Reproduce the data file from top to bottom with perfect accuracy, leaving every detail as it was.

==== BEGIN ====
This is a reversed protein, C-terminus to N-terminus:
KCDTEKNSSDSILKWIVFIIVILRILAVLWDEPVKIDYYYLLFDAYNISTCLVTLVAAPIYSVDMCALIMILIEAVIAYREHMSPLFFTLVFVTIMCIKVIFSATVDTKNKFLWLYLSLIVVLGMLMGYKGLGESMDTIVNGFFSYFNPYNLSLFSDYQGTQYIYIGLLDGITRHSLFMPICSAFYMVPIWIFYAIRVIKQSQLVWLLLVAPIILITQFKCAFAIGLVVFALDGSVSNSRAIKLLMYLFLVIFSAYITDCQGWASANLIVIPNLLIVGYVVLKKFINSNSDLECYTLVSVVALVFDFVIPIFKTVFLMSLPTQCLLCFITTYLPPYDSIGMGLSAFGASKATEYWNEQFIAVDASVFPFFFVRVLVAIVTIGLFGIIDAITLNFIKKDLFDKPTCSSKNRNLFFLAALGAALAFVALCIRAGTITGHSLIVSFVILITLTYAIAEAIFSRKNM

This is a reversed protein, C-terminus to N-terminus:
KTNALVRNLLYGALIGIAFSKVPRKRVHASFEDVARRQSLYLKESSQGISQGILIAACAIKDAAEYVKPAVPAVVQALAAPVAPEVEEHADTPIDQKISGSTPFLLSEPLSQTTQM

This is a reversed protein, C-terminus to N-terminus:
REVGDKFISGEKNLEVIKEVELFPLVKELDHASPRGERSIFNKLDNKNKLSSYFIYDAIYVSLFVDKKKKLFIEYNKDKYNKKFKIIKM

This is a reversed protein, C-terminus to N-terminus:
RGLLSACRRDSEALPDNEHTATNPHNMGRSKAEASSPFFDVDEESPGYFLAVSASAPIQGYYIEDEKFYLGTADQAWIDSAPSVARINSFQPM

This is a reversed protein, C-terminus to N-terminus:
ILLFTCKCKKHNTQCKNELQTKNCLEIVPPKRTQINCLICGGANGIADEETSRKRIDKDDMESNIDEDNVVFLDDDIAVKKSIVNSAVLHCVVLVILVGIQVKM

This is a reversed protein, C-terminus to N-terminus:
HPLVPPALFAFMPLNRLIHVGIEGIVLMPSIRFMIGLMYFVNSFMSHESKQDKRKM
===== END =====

This is a reversed protein, C-terminus to N-terminus:
KCDTEKNSSDSILKWIVFIIVILRILAVLWDEPVKIDYYYLLFDAYNISTCLVTLVAAPIYSVDMCALIMILIEAVIAYREHMSPLFFTLVFVTIMCIKVIFSATVDTKNKFLWLYLSLIVVLGMLMGYKGLGESMDTIVNGFFSYFNPYNLSLFSDYQGTQYIYIGLLDGITRHSLFMPICSAFYMVPIWIFYAIRVIKQSQLVWLLLVAPIILITQFKCAFAIGLVVFALDGSVSNSRAIKLLMYLFLVIFSAYITDCQGWASANLIVIPNLLIVGYVVLKKFINSNSDLECYTLVSVVALVFDFVIPIFKTVFLMSLPTQCLLCFITTYLPPYDSIGMGLSAFGASKATEYWNEQFIAVDASVFPFFFVRVLVAIVTIGLFGIIDAITLNFIKKDLFDKPTCSSKNRNLFFLAALGAALAFVALCIRAGTITGHSLIVSFVILITLTYAIAEAIFSRKNM

This is a reversed protein, C-terminus to N-terminus:
KTNALVRNLLYGALIGIAFSKVPRKRVHASFEDVARRQSLYLKESSQGISQGILIAACAIKDAAEYVKPAVPAVVQALAAPVAPEVEEHADTPIDQKISGSTPFLLSEPLSQTTQM

This is a reversed protein, C-terminus to N-terminus:
REVGDKFISGEKNLEVIKEVELFPLVKELDHASPRGERSIFNKLDNKNKLSSYFIYDAIYVSLFVDKKKKLFIEYNKDKYNKKFKIIKM

This is a reversed protein, C-terminus to N-terminus:
RGLLSACRRDSEALPDNEHTATNPHNMGRSKAEASSPFFDVDEESPGYFLAVSASAPIQGYYIEDEKFYLGTADQAWIDSAPSVARINSFQPM

This is a reversed protein, C-terminus to N-terminus:
ILLFTCKCKKHNTQCKNELQTKNCLEIVPPKRTQINCLICGGANGIADEETSRKRIDKDDMESNIDEDNVVFLDDDIAVKKSIVNSAVLHCVVLVILVGIQVKM

This is a reversed protein, C-terminus to N-terminus:
HPLVPPALFAFMPLNRLIHVGIEGIVLMPSIRFMIGLMYFVNSFMSHESKQDKRKM